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The six profiles of the Pilgrim


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MichaelC

Active Member
Camino(s) past & future
August 2017: Le Puy to Santiago
2019: Francigena? Piémont? Aragonés? Primitivo? I can't decide!
#2
Interesting study. I tried to find the original report, but haven't so far. I did find other articles that went into more depth on the pilgrim profiles:

Solo travelers
tradicional / traditional: Mostly foreign, makes a long journey, often repeats the experience, generally between 20 and 40 years, with a peak at 60. Value community, natural environment, and safety. Less interested in cultural events. Most satisfied with the experience among the solo travelers.

experto / expert: Mostly Spanish, travels both short and long distances, between 40 and 50, and is especially critical of some aspects of the route.

viaxeiro / traveler: Mostly foreign, young, and does not self-identify as a pilgrim. Makes long trips, and usually does not repeat it.

Group travelers
moderno / modern: Spanish, usually does short journeys, does not repeat, and is the most satisfied with the experience

lúdico / playful (?): Both Spanish and foreign, make short or medium routes, que aúnan diferentes perfiles de ocio, aunque con visiones críticas . (My Spanish is failing me; I can't untangle this phrase ... the best I can do is that "they unite different leisure interests with critical visions" ... whatever that means)

joven / young: Spanish, identifies as a traveler, does shorter routes, least satisfied with the experience among the group travelers.

Other stats: 47% identified as pilgrims, 22% as travelers, 11% as walkers, 9% as believers, 7% as athletes, and 4% as tourists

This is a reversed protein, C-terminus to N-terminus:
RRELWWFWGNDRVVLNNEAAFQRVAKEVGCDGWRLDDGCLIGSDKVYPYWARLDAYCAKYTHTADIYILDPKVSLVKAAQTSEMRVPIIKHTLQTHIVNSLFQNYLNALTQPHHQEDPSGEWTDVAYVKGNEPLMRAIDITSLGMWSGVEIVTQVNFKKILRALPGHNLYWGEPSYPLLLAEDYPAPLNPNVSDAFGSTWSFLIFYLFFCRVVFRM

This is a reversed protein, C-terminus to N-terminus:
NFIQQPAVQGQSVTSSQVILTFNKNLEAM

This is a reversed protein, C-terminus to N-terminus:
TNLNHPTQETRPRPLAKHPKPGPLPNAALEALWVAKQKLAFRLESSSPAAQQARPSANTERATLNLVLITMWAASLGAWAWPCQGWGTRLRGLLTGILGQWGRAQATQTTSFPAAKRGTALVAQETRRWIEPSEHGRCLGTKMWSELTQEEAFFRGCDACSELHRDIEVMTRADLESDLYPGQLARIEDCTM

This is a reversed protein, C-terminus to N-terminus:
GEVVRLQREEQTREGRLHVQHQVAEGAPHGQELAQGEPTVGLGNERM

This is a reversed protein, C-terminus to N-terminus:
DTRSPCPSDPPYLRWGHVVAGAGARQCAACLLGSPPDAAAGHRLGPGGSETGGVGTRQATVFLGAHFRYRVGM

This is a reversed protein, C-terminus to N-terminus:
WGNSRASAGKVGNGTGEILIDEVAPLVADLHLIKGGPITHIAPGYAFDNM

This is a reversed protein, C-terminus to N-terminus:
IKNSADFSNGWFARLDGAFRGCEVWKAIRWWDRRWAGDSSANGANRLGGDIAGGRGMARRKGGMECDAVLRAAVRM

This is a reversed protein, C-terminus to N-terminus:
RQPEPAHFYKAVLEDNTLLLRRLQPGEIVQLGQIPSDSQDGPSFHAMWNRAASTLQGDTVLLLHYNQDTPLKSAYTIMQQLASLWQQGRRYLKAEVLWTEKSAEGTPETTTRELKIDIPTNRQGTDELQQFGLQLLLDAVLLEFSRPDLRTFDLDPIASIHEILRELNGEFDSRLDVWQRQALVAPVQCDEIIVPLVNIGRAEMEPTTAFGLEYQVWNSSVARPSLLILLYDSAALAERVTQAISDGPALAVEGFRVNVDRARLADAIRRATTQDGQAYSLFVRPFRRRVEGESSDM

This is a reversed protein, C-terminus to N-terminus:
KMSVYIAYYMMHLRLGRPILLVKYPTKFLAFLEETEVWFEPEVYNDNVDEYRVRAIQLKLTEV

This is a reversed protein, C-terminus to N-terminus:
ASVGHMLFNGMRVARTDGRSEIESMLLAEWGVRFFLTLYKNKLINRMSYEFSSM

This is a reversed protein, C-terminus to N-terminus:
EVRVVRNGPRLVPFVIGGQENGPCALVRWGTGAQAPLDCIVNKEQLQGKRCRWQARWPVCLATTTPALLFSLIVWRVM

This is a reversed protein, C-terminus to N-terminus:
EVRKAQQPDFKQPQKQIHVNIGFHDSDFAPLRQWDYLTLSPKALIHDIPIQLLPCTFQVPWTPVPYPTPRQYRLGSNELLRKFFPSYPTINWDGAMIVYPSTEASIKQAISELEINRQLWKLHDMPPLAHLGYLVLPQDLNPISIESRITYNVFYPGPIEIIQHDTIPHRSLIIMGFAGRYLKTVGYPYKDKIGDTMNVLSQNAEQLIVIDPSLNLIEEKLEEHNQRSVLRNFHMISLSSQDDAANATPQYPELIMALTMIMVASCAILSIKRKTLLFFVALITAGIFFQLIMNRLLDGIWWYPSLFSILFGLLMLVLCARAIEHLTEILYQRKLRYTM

(I was interviewed by the researchers, and I actually can't remember if I identified as a pilgrim or a traveler ... I still don't fully understand the nuances between them)


I thought these were interesting typologies. They are definitely not the ones I would have thought of! I wonder if the study shows what percentage of each type the researchers found.

As for the rest of the study .. they conclude that there is no overcrowding, just "periods of higher density" on the Camino in Galicia. They base this on such factors as a 60% hotel room occupancy rate, or that only two months actually have a lot of overcrowding, but that it's not year-round ... so I'm a bit skeptical of this conclusion.
 
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Saint Mike II

Veteran Member
Donating Member
Camino(s) past & future
cycled from Pamplona Sep 2015;Frances, walked from St Jean 2017.
#5

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MichaelC

Active Member
Camino(s) past & future
August 2017: Le Puy to Santiago
2019: Francigena? Piémont? Aragonés? Primitivo? I can't decide!
#6
As with all statistics...Glad to see how I seem not to belong completely to any specific group here described.
:)
Hehe rebellious me...;)
Rebel!

My guess is that the researchers created the typologies after the fact, that they collected the data and then tried to group everyone into categories. I'm guessing that most of us on the forum would be placed in the 'traditional' category, even when it doesn't quite fit. Though without seeing the actual study it's hard to know.

I'm wondering if the "ludico / playful" group aren't those who do those "themed" caminos - gastronomy tours, wine tours, etc. I never met any of these folks in the wild, but I see the advertisements a lot.
 

t2andreo

Veteran Member
Donating Member
Camino(s) past & future
Frances: 2013, 2014
Madrid: 2016
Portuguese: 2015, 2017
Invierno: 2018
Voluntario: 2014 to 2017
#7
So, according to the typologies above; at 65, American and having done six Caminos, Would I be a "tradicional experto viejo peregrino?" Hmmm?

I prefer 'veteran.'